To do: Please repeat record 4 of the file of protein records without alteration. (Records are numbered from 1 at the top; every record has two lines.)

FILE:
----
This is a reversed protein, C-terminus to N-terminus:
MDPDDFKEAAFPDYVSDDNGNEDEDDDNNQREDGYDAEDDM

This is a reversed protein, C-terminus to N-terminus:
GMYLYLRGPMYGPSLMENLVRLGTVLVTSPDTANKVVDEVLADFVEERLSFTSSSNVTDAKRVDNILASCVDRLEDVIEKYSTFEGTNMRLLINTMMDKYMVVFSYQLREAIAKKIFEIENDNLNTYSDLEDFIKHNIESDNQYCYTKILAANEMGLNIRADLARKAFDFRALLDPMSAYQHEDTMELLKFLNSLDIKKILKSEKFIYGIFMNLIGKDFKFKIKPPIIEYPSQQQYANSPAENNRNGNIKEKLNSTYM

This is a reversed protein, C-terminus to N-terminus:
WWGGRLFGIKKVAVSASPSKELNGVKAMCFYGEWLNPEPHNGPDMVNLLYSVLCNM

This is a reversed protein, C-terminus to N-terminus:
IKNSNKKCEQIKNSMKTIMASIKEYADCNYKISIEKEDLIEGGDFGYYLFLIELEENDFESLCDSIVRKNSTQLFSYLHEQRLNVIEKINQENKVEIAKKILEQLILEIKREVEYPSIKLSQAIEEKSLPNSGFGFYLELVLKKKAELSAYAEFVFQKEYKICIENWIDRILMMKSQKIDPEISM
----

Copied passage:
This is a reversed protein, C-terminus to N-terminus:
IKNSNKKCEQIKNSMKTIMASIKEYADCNYKISIEKEDLIEGGDFGYYLFLIELEENDFESLCDSIVRKNSTQLFSYLHEQRLNVIEKINQENKVEIAKKILEQLILEIKREVEYPSIKLSQAIEEKSLPNSGFGFYLELVLKKKAELSAYAEFVFQKEYKICIENWIDRILMMKSQKIDPEISM